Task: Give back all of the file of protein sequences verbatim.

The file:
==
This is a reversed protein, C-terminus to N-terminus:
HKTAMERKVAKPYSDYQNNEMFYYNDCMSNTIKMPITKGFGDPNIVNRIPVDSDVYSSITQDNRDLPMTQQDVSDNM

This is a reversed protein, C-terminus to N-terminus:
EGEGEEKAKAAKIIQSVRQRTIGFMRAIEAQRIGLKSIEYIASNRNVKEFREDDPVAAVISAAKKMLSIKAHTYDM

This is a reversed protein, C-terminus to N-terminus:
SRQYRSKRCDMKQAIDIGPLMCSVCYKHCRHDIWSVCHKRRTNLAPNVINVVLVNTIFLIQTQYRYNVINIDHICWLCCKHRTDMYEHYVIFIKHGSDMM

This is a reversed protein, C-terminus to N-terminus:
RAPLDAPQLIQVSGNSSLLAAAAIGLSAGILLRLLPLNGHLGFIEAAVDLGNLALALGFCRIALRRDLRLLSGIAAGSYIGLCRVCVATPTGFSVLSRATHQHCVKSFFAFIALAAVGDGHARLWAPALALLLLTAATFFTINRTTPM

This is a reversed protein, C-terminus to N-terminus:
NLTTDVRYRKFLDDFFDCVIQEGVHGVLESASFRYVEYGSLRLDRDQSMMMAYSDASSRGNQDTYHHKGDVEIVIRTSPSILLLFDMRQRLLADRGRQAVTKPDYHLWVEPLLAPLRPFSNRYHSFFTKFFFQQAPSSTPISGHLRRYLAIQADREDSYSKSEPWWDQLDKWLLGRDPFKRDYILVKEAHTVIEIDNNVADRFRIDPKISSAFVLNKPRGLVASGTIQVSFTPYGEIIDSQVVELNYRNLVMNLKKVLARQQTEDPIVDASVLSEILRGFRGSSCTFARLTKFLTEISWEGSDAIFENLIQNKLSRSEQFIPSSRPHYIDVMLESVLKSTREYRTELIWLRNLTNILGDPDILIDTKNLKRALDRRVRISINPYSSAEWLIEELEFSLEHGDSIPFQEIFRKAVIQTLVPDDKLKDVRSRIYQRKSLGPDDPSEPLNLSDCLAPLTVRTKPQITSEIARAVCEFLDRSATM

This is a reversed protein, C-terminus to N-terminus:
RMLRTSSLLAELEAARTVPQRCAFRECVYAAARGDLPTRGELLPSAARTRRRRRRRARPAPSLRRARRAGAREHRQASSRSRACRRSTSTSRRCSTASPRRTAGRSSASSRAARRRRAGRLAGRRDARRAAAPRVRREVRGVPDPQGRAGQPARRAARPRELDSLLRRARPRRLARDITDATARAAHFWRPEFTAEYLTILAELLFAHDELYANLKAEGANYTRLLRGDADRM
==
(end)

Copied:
This is a reversed protein, C-terminus to N-terminus:
HKTAMERKVAKPYSDYQNNEMFYYNDCMSNTIKMPITKGFGDPNIVNRIPVDSDVYSSITQDNRDLPMTQQDVSDNM

This is a reversed protein, C-terminus to N-terminus:
EGEGEEKAKAAKIIQSVRQRTIGFMRAIEAQRIGLKSIEYIASNRNVKEFREDDPVAAVISAAKKMLSIKAHTYDM

This is a reversed protein, C-terminus to N-terminus:
SRQYRSKRCDMKQAIDIGPLMCSVCYKHCRHDIWSVCHKRRTNLAPNVINVVLVNTIFLIQTQYRYNVINIDHICWLCCKHRTDMYEHYVIFIKHGSDMM

This is a reversed protein, C-terminus to N-terminus:
RAPLDAPQLIQVSGNSSLLAAAAIGLSAGILLRLLPLNGHLGFIEAAVDLGNLALALGFCRIALRRDLRLLSGIAAGSYIGLCRVCVATPTGFSVLSRATHQHCVKSFFAFIALAAVGDGHARLWAPALALLLLTAATFFTINRTTPM

This is a reversed protein, C-terminus to N-terminus:
NLTTDVRYRKFLDDFFDCVIQEGVHGVLESASFRYVEYGSLRLDRDQSMMMAYSDASSRGNQDTYHHKGDVEIVIRTSPSILLLFDMRQRLLADRGRQAVTKPDYHLWVEPLLAPLRPFSNRYHSFFTKFFFQQAPSSTPISGHLRRYLAIQADREDSYSKSEPWWDQLDKWLLGRDPFKRDYILVKEAHTVIEIDNNVADRFRIDPKISSAFVLNKPRGLVASGTIQVSFTPYGEIIDSQVVELNYRNLVMNLKKVLARQQTEDPIVDASVLSEILRGFRGSSCTFARLTKFLTEISWEGSDAIFENLIQNKLSRSEQFIPSSRPHYIDVMLESVLKSTREYRTELIWLRNLTNILGDPDILIDTKNLKRALDRRVRISINPYSSAEWLIEELEFSLEHGDSIPFQEIFRKAVIQTLVPDDKLKDVRSRIYQRKSLGPDDPSEPLNLSDCLAPLTVRTKPQITSEIARAVCEFLDRSATM

This is a reversed protein, C-terminus to N-terminus:
RMLRTSSLLAELEAARTVPQRCAFRECVYAAARGDLPTRGELLPSAARTRRRRRRRARPAPSLRRARRAGAREHRQASSRSRACRRSTSTSRRCSTASPRRTAGRSSASSRAARRRRAGRLAGRRDARRAAAPRVRREVRGVPDPQGRAGQPARRAARPRELDSLLRRARPRRLARDITDATARAAHFWRPEFTAEYLTILAELLFAHDELYANLKAEGANYTRLLRGDADRM